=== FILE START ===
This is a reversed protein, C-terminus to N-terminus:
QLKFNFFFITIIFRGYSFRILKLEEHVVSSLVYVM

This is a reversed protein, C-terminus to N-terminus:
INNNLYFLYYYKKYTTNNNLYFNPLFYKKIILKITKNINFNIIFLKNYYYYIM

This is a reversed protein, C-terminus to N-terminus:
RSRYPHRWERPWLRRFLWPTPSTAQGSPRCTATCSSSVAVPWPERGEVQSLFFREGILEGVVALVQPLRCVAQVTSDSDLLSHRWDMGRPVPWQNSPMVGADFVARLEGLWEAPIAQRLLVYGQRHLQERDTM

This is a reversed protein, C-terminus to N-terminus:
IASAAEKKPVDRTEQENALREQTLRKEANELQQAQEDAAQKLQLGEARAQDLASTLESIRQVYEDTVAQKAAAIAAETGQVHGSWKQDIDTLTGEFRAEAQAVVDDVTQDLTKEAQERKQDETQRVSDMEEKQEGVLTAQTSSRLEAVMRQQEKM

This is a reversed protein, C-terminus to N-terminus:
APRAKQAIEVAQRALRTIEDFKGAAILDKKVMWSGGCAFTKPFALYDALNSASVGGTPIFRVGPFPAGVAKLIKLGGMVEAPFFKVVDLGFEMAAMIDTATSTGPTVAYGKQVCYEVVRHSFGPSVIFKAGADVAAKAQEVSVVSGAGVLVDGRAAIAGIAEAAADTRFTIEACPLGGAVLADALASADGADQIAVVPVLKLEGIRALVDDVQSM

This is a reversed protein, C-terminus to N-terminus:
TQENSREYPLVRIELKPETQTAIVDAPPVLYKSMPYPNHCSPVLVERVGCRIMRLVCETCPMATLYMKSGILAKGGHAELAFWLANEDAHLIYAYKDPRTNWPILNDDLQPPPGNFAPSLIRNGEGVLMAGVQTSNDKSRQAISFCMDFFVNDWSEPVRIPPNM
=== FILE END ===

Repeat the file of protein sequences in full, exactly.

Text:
This is a reversed protein, C-terminus to N-terminus:
QLKFNFFFITIIFRGYSFRILKLEEHVVSSLVYVM

This is a reversed protein, C-terminus to N-terminus:
INNNLYFLYYYKKYTTNNNLYFNPLFYKKIILKITKNINFNIIFLKNYYYYIM

This is a reversed protein, C-terminus to N-terminus:
RSRYPHRWERPWLRRFLWPTPSTAQGSPRCTATCSSSVAVPWPERGEVQSLFFREGILEGVVALVQPLRCVAQVTSDSDLLSHRWDMGRPVPWQNSPMVGADFVARLEGLWEAPIAQRLLVYGQRHLQERDTM

This is a reversed protein, C-terminus to N-terminus:
IASAAEKKPVDRTEQENALREQTLRKEANELQQAQEDAAQKLQLGEARAQDLASTLESIRQVYEDTVAQKAAAIAAETGQVHGSWKQDIDTLTGEFRAEAQAVVDDVTQDLTKEAQERKQDETQRVSDMEEKQEGVLTAQTSSRLEAVMRQQEKM

This is a reversed protein, C-terminus to N-terminus:
APRAKQAIEVAQRALRTIEDFKGAAILDKKVMWSGGCAFTKPFALYDALNSASVGGTPIFRVGPFPAGVAKLIKLGGMVEAPFFKVVDLGFEMAAMIDTATSTGPTVAYGKQVCYEVVRHSFGPSVIFKAGADVAAKAQEVSVVSGAGVLVDGRAAIAGIAEAAADTRFTIEACPLGGAVLADALASADGADQIAVVPVLKLEGIRALVDDVQSM

This is a reversed protein, C-terminus to N-terminus:
TQENSREYPLVRIELKPETQTAIVDAPPVLYKSMPYPNHCSPVLVERVGCRIMRLVCETCPMATLYMKSGILAKGGHAELAFWLANEDAHLIYAYKDPRTNWPILNDDLQPPPGNFAPSLIRNGEGVLMAGVQTSNDKSRQAISFCMDFFVNDWSEPVRIPPNM